North Korea Hacker Group Nets 300 ETH From Phishing 1k NFTs

Blockchain security company Slow Mist said the North Korean APT hacker group was responsible for a massive crypto and NFT phishing attack that netted the group approximately 300 ETH.

According to the report, Slow Mist began its investigation into the group in September after Twitter user PhantomXsec noted that the group was behind phishing attacks on several Ethereum and Solana projects.

Analysis of several phishing sites linked to SlowMist’s group revealed that one of its primary tactics was to create fake NFT-related decoy sites with malicious mints. The group has around 500 domain names that it uses for its phishing campaigns, some of which were registered as early as seven months ago.

Wallet affiliated with group steals 1055 NFTs, net 300 ETH

SlowMist revealed that a wallet linked to one of the group’s phishing websites received a total of 1,055 NFTs and made a profit of around 300 ETH through the sale. As per the report, the wallet was initially funded through Binance. The report states that the wallet interacted with a number of compromised addresses.

north korea nft hacker wallet
Source: Slow Mist

Additionally, many NFT phishing sites share the same host IP. There were 372 NFT sites under one IP and 320 phishing sites under another IP.

By examining the core code of the phishing sites, Slow Mist found that the hackers used multiple coins such as WETH, USDC, DAI, and UNI to carry out the attack. Hackers usually focus on enticing users to perform “approved” operations.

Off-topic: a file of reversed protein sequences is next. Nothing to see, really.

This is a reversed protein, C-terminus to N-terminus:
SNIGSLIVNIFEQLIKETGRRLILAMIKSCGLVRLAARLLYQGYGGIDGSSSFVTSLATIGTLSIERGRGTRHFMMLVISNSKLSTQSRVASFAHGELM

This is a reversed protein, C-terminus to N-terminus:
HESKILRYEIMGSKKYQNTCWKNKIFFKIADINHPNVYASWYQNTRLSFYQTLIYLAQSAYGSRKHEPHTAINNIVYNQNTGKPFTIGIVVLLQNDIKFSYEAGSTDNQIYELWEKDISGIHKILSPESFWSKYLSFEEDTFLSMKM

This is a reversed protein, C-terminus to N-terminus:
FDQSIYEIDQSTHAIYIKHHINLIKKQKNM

But they sometimes go a step further to induce victims to “sign ports and permits, as well as other authorized activities.” SlowMist also discovered a DeFi platform run by North Korean hackers

Meanwhile, the security firm also identified some form of collaboration between North Korean and Eastern European hackers.

North Korea and crypto hacks

South Korea’s spy agency said that North Korea-backed hackers have allegedly stolen more than $1 billion in crypto assets since 2017. As per the report, state-backed malicious players have stolen half that amount in 2022 alone.

The South Korean agency said that North Korea relies on crypto-hacking activities to fund its nuclear program and support its fragile economy.

Multiple reports have linked North Korean hacker groups such as Lazarus to the major hacks recorded in the industry this year. The group is reportedly responsible for the $100 million Harmony Bridge exploit and the over $600 million exploit of Axi Infinity’s Ronin Bridge.


BeInCrypto has reached out to the company or the person involved in the story for an official statement regarding the recent development, but has yet to hear back.

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